Protest-hit Chile vows to punish any abuses by security forces
SANTIAGO (Reuters) – Chile’s President Sebastian Pinera on Thursday promised to ensure police and soldiers found guilty of rights violations were prosecuted with the same force as rioters and looters during nearly three weeks of violent protests.
Prosecutors are investigating more than 800 allegations of abuses including torture, rape and beatings by security forces during demonstrations over inequality and cost of living that have often degenerated into riots.
A team sent by Michelle Bachelet, the U.N. human rights chief and former Chilean president, and another from Amnesty International, are also in Chile interviewing alleged victims.
“This president is committed to total respect for human rights at all times and in all circumstances,” the centre-right Pinera said from La Moneda presidential palace in Santiago.
“With the same force that we are going to investigate, prosecute and sanction those criminal groups who have destroyed property, we will investigate any excess, failure of protocol in the use of force or excessive use of force.”
Chile’s worst unrest since the end of Augusto Pinochet’s 1973-1990 dictatorship has caused at least 23 deaths, more than 7,000 detentions, and injuries to 1,659 protesters and 800 police officers, according to authorities and rights groups.
Pinera said he had sought assurances from armed forces chiefs that international rules on use of force would be followed after declaring a state of emergency over the unrest that began on Oct. 18 after a hike in public transport fares.
He rejected criticism on social media that his ministers have only visited injured police, not protesters, saying he would visit demonstrators in coming days.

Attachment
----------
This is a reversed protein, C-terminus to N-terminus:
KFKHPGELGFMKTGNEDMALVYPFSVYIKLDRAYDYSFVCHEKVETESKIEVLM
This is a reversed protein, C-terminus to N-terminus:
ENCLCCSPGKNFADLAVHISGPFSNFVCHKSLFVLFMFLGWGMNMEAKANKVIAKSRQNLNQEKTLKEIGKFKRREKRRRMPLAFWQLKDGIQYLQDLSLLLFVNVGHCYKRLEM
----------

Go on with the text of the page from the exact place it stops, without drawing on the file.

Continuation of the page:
Protests continued on Wednesday. A lorry blockade of some major highways over high road tolls caused commuter chaos.
Pinera on Wednesday sent a law to parliament to guarantee a minimum wage of $480 a month, part of an ambitious social spending plan announced last month as the protests grew.
“We are responding with action and not just good intentions to those things that people have demanded with so much force,” he said in the televised speech.
Chile’s finance minister told the congressional budgetary committee on Wednesday that the government would draw $600 million from a sovereign wealth fund to finance the social plan.
Ignacio Briones said the $14 billion Social and Economic Stabilisation Fund would also be tapped for $850 million to plug a gap in Chile’s finances, which he said would grow to 2.3% of GDP in 2020.
Chile, one of the region’s most prosperous and normally most peaceful nations, last tapped its sovereign wealth funds after the 2009 subprime financial crisis and a 2010 earthquake.
Chile’s protests are part of a wave of unrest this year around South America, including protests against Bolivia’s President Evo Morales over a disputed election and Ecuador’s Lenin Moreno over economic liberalization reforms.